It is human nature to adapt.  It’s why we are the most successful species on the planet.  Well, that and opposable thumbs.  This penchant for adaptation has its downside, however.  No matter how exciting, thrilling or exhilarating something is today, tomorrow it will be just so-so.  Sex is, I think, the greatest example of all.  Sex is fantastic.  But doing it with the same person for 20 years gets old.  Next thing you know your having an affair or shopping at Adam and Eve to spice things up.  By the way, the latter is the preferred method, though unfortunately not the most popular.

Retirement is the same.  How many years do you spend in your cubicle, or whatever special work place prison your career favors, dreaming of the day you can retire and do whatever it is you want.  Then two years into retirement, you can’t remember why it seemed so great back then.  In fact, it’s kind of boring.  Well, there it is.  Adaptation.  Everything eventually becomes normal and boring.

Why do you think we are always talking about challenges.  We need challenges to keep things from becoming boring.  It’s why some people, in my opinion, seem to thrive on drama.  Drama is a never-ending supply of challenges.  Not necessarily good stuff, but challenging none the less.   My next post will be about how to remain challenged to stave of boredom, but this one is about appreciating what you have.

Today, I took my sons to Reno, Nevada for my youngest son’s birthday.  We played laser tag and we had a great time.  But on the way, I drove through several highway projects that I either managed or had knowledge of when I was working.  I hadn’t been to Reno for a while so it was nice to see the progress.  As you are probably aware, highway projects seem to go on forever.  But as I observed those projects, I remembered my time at work and I had one of those moments.

I was so grateful for my retirement.  I don’t think about work much anymore, but when I do I have these moments.  The commute, the people I had to deal with, my crappy boss, the office politics.  Ug!  If retirement was seeming old and tired and commonplace, it ceased at that moment.  I sit here on Sunday night writing a blog post instead of climbing into bed dreading Monday morning.  Fabulous!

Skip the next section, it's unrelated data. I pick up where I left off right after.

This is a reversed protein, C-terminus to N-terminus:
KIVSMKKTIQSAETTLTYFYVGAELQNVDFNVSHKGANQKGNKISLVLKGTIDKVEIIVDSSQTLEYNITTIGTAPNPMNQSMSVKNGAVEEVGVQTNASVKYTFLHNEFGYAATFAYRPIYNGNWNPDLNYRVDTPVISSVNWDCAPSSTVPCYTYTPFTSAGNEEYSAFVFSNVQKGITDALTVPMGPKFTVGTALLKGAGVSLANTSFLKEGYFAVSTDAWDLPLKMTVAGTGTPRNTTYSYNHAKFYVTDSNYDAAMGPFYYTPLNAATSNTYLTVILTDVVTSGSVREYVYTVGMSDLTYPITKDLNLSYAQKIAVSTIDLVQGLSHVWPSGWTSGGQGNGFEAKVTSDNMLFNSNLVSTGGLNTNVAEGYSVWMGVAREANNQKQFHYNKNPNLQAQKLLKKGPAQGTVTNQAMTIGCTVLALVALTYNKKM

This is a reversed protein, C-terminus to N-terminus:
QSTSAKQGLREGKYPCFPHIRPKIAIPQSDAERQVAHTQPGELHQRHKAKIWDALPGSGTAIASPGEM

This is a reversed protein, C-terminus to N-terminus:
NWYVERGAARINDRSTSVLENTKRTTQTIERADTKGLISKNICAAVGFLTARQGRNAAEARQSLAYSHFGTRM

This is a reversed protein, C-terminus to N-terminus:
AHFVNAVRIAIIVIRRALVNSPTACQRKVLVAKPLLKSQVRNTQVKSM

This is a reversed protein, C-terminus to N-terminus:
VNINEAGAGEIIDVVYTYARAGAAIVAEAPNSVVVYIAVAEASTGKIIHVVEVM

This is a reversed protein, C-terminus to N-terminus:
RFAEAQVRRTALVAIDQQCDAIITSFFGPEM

Just like with anything else, a little appreciation goes a long way.  Remembering why something is so dear to us once in a while, whether on purpose or by accident like today for me, is good.  Remembering why you love something in the first place kind of renews and refreshes that love.  I love retirement because I don’t have to go to work.  I love it because I am free to do whatever my heart desires.  Just because I decided to have kids 16 years ago doesn’t change that.

Even remembering that if I wanted I could walk outside, get in my truck and drive to a great fishing spot, Disneyland, Las Vegas, or any number of places because I am retired makes me happy.  I’m not going to.  It’s nearly 10 pm and I have kids that need food and stuff, but I could.  I couldn’t do that before.  I couldn’t see all of my two son’s games.  I couldn’t sit and eat lunch with my wife.  I couldn’t take a walk with her, or listen to my favorite radio talk show every morning while I sip coffee or sit on the porch in the afternoon and smoke a cigar while I listen to Led Zeppelin or Pink Floyd.  I would have missed so much over the last year and half.  Not all good, but all better because I was retired.

So what about your retirement do you love and appreciate?  Do you remember?  Well, try to remember.  I’ll be honest, I teared up writing that last paragraph.  It’s good to remember what’s important and why from time to time.  It turns the clock on that adaptation response back a little.  It helps us find our passion again.  Works for spouses too and just about anything else.

Fortunately, there is a way to avoid the adaptation all together.  That’s my next post, but you don’t get to read that until April.  I’m off to Jamaica in a few days and won’t be back until April 2nd.  Were taking our time this year.  We can because I’m retired.  I don’t have to worry about projects and leave time.  One more reason I appreciate retirement.   So, If you’re bored or things feel a little stale, try remembering why you love and appreciate your retirement and see if it doesn’t freshen things up a little.